24/10/2013 08:02 BST | Updated 21/12/2013 05:12 GMT

Household Energy: What Gas and Electricity Suppliers Must Learn From The Oil Companies

Labour Party leader Ed Miliband's laughably naïve announcement that, if elected, he would freeze energy prices for twenty months from the date of his election makes you wonder if these seat-of-the-pants, counter-punch 'policies' have been properly considered or professionally researched and analysed.

Sometimes, in these matters, one can benefit from studying the dynamics of similar businesses which face similar business realities.

Oil is a commodity just like gas. Very like gas, in fact.

We need oil to run our cars. In the UK, we call it petrol. In the USA, they call it gas. See?

How do the oil companies sell us petrol (and diesel) for our cars?

And how do we, as consumers, behave?

We drive along and see from the dial that we need more petrol. As we spy the various 'petrol stations' owned by various oil company brands, we choose where to stop and fill up our tanks at the rate the petrol station has on display.

And we can see that, in many ways the petrol market is competition at its best:

- the oil companies are dealing in a global 'commodity'

- 'upstream' oil prices go up and down with global markets

- 'downstream' prices are fiercely competitive

- consumers are ruthless

- consumer ruthlessness forces oil companies to 'add value' in different ways

- this makes purchasing petrol a much more pleasant experience than it used to be.

Let's return to the household energy market.

Have you ever 'switched'?

I switched last year and, I can tell you, whatever the politicians and energy companies say about how easy it is and how many attractive tariffs there are, it is not true. You are being conned.

Take it from me, the 'switch' experience is complex, confusing and distressing.

Here are various measures which need to happen in the household energy market, for all of which I will compare the customer experience to that of filling your car with petrol:

1. More consumer choice

As you will see below, consumers have much more choice in the purchase of petrol for their car than gas for their home.

2. Modernise the equipment

The meters in the household energy business are totally inappropriate in the modern era. In fact they are a disgrace. When I put gas in my car, I can see exactly how much I am putting in and exactly how much I am paying. Why not for the gas in my home?

Antiquated equipment tucked away in basements makes it difficult for customers to monitor how much energy they are using and how much they are paying for it as they go.

'Smart meters' have been invented. Why haven't I got one?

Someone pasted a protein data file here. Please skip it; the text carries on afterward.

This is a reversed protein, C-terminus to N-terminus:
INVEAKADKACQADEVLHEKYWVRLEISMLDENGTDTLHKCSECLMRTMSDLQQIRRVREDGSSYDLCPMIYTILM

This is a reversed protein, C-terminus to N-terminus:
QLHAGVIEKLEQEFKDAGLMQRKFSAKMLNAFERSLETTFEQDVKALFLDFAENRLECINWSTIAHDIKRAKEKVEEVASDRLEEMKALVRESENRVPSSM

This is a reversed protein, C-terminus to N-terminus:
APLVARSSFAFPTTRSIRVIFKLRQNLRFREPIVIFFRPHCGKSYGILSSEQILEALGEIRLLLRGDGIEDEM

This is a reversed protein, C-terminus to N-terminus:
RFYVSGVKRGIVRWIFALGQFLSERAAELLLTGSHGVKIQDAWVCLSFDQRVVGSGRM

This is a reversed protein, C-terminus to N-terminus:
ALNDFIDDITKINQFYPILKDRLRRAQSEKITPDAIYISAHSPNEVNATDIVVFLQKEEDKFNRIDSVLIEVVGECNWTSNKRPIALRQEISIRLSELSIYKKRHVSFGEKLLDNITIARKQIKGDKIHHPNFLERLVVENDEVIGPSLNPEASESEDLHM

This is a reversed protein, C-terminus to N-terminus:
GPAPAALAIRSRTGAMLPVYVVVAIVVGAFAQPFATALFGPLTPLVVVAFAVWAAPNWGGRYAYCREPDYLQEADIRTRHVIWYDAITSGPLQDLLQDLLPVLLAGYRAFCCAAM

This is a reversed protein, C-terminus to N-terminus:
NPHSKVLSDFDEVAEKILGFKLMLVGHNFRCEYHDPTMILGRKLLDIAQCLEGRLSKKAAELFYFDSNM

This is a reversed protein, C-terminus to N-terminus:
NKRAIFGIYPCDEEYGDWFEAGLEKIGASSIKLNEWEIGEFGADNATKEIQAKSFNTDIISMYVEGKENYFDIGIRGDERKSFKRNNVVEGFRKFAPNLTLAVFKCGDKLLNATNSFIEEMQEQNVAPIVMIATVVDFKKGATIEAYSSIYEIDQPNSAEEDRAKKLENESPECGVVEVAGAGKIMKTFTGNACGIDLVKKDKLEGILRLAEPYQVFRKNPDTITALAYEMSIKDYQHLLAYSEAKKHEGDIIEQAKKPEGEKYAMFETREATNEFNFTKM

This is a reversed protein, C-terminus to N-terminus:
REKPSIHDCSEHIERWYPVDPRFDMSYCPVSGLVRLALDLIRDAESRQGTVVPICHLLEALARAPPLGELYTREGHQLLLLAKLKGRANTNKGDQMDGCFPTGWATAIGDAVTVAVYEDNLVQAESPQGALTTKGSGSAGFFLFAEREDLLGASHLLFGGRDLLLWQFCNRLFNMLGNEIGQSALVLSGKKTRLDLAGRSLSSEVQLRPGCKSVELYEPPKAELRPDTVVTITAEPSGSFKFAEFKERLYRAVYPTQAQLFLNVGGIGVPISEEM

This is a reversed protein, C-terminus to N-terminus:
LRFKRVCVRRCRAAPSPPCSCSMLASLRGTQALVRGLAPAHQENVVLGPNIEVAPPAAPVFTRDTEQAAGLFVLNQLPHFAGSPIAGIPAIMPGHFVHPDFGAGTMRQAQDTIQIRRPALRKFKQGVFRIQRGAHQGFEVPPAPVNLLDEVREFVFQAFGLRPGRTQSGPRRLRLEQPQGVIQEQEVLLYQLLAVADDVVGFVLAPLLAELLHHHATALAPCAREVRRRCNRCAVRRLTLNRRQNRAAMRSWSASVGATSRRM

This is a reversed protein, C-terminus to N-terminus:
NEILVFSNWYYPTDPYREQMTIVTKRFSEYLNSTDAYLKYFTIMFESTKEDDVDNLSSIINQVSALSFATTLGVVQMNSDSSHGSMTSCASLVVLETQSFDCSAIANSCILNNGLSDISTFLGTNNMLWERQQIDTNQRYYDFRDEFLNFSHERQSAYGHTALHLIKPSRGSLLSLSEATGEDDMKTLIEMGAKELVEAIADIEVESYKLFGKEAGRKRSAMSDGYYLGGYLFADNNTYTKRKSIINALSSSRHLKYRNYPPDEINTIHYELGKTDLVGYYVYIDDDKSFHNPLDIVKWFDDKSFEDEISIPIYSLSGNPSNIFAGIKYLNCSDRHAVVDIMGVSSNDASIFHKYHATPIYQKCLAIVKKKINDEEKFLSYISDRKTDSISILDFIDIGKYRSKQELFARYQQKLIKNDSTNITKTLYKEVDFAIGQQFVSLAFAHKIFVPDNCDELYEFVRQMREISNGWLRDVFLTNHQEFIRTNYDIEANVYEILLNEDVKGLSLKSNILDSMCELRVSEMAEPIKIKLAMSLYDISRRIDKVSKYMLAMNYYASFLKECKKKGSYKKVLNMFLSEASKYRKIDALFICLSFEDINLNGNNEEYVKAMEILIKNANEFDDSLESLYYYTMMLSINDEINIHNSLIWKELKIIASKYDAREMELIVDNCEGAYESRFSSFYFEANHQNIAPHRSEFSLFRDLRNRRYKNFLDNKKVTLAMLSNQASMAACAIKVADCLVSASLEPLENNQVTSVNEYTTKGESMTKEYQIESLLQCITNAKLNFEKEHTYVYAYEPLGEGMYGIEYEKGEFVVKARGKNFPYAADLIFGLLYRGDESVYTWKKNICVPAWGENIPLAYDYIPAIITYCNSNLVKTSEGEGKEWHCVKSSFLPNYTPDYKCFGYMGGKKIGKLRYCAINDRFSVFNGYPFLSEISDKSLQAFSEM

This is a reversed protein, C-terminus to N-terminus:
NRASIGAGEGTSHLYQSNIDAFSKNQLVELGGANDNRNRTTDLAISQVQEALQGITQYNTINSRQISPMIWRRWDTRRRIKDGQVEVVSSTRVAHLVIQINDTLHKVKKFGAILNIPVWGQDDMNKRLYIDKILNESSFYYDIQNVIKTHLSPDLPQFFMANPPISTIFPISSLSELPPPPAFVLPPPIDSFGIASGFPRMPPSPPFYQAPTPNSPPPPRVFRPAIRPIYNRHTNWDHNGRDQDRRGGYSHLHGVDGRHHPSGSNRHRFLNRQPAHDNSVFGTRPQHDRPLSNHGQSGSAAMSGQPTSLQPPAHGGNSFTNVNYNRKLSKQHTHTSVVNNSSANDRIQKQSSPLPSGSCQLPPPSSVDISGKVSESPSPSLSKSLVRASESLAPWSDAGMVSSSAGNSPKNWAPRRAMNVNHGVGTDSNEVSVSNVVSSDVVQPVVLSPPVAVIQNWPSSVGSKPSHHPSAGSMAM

3. No more bundling of products

Why do energy companies encourage me to bundle gas and electricity from one supplier And why does my new supplier, have a bundle which includes phone and broadband?

Is this in my best interests? The hell it is.

Do the petrol stations bundle their products? Do they tempt you with offers of cheaper petrol in you pre-buy your engine oil at the same time?

No they don't.

Nor should they.

4. No more fixed payments

When you pull in to a petrol station to fuel your car, is there a system where you are trapped into going back to that place? Of course not. The next time you fuel your car you can go wherever you like. The same should apply to household energy.

Annual deals are a con. They are a way for the suppliers to make their product more complex and confuse their customers. They are not in the best interests of the consumer.

5. More transparency

As I drive down the road, the prices charged by the petrol companies are broadcast loud and clear on a large digital display on the roadside and, as I continue my journey, I can compare the price offered by one petrol station to that offered by the next.

Why can't my household energy supply be like this?

6. More integrity

At a petrol station, you help yourself to petrol, you pay and then you leave. You have the power to go where you like next time. In the household energy market, the power is in the hands of the supplier not the customer.

As privatised businesses, owned by shareholders, energy companies have a duty to maximise their profits and they use very trick in the book to do so.

It should be as easy for you to cut them off as it is for them to cut you off.

This is very important.

7. Easier to switch

Yes, there are costs attached to the modernisation programme I have proposed. And the energy companies will not like it. But surely transparency it is a price they must pay for the licence to provide such important public services?

Believe me, if the proposals I have outlined above were adopted, energy prices would come down.


Mr Miliband may not realise this but one benefit of privatising businesses is that used to be nationalised is that they have to operate in a competitive world.

In any market, competitive forces are not restricted to just one sector. Once consumers get used to behaving in a certain way, they will demand the same level of service across every aspect of their lives.

Whenever the times comes that buying gas and electricity for your home is easy as it is to buy petrol for your car prices will come down, customers will be more satisfied.

And the world will be a better place.